“That may be an extreme example, but it is unthinkable at an elite school. Just as unthinkably, she had no one to appeal to. Students at places like Cleveland State, unlike those at places like Yale, don’t have a platoon of advisers and tutors and deans to write out excuses for late work, give them extra help when they need it, pick them up when they fall down. They get their education wholesale, from an indifferent bureaucracy.”
It’s not that I agree with all the arguments in the essay, but Deresiewicz asks an important question: where do you fall on the spectrum of “indifferent” to “pampering”? The essay also gives one newfound appreciation for our students.
There was another recent attack on the elite colleges—Pulitzer prize-winning reporter Chris Hedges’ 9-Dec-2008 essay “The Best and the Brightest Have Led America Off a Cliff“—but skip it if you are looking for uplifting news.
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A+ . . . Despite Heavy Accent
Question: A student gives a presentation. He has a heavy foreign accent and is at times incomprehensible. Overall, the speech seems well researched and on target. What do you do?
a. Give him an A.
b. Subtract points for incomprehensibility and give him a B.
c. Tell him that the presentation was unacceptable and that he should improve his oral communication proficiency.
Instructors cite a variety of reasons (often with a kernel of truth) why they let incomprehensibility slide:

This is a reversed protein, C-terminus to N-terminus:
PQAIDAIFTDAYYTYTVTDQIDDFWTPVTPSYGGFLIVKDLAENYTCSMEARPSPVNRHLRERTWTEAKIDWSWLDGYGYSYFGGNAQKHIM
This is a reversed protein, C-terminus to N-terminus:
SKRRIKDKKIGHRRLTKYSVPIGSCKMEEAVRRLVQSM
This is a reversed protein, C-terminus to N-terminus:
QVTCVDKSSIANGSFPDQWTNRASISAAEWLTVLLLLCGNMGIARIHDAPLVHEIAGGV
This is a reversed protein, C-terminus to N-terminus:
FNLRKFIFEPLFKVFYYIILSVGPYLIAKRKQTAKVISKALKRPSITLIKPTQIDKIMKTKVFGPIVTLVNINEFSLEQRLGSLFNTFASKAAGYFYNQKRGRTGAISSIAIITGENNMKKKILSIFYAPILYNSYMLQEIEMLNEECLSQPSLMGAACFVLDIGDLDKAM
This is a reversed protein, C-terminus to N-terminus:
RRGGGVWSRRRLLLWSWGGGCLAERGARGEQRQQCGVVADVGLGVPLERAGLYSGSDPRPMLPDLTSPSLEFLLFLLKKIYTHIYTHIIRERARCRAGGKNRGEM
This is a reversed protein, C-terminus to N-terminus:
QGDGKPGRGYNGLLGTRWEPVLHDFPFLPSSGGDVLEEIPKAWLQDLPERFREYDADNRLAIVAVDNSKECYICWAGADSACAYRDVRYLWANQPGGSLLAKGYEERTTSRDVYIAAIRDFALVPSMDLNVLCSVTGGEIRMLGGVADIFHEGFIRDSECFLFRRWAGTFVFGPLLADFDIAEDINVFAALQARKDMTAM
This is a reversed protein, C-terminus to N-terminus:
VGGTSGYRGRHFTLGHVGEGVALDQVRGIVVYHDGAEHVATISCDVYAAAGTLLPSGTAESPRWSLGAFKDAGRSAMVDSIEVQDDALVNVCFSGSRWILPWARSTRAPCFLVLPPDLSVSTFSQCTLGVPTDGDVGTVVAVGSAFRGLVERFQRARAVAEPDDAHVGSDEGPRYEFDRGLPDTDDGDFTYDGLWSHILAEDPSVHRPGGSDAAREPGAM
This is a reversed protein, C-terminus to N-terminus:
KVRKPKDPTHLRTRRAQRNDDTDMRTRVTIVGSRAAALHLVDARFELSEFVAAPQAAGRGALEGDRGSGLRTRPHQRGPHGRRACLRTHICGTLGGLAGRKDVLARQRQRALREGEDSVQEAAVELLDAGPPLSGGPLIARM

1. “Asking a student to reduce his/her accent is embarrassing and discouraging.” — It is true that accents are windows to our identity, and that a student changing his/her accent may experience a tangible sense of loss or feel repercussions from home culture friends and family.
Why Post Grades on Blackboard?
Did you see the article “Student Expectations Seen as Causing Grade Disputes” by Max Roosevelt in the 18-Feb-2009 NY Times? The article asserts that students are feeling more entitled to high grades than in years past.
I made a small change about five years ago that significantly reduced the number of end-of-semester grade disputes. I wonder how many of my colleagues do the same. It’s simple: after every graded assignment—homework, quiz, project, exam, presentation, whatever—post the student grades on Blackboard (see the “Grade Center” in Blackboard 8.0’s control panel, formerly called “Gradebook” in version 7.0).
At all times during the semester, students can check their running tally. And they do. The C and B students who would otherwise fight at the end of the semester now know where they stand from day 1. Rather than holding a discussion at the end of the term, we talk about how the student can meet my standards months earlier.
I know students can keep their own running tally as we hand back every graded assignment—they don’t need Blackboard for this information. But by posting their grades, we communicate transparently our understanding of their performance, as well as any assignments that are missing. In addition to the student’s individual scores, the student also sees class statistics (mean, std. dev., high, low, etc.). It’s also a good “quality inspection” to eliminate grade book errors. (What, you never entered an 87% as a 78%?).
There are some downsides. First, it takes five or ten extra minutes per assignment to upload a grade spreadsheet into Blackboard, and entering the grades directly into the Blackboard grade book is not much better due to a gludgy interface. Second, some students obsess about their grades resulting in two issues: being hounded with emails 48 hours after an assignment was collected (where’s my grade?), and an apparent gradebook-checking obsession among some (if only they would dedicate as much energy to the readings).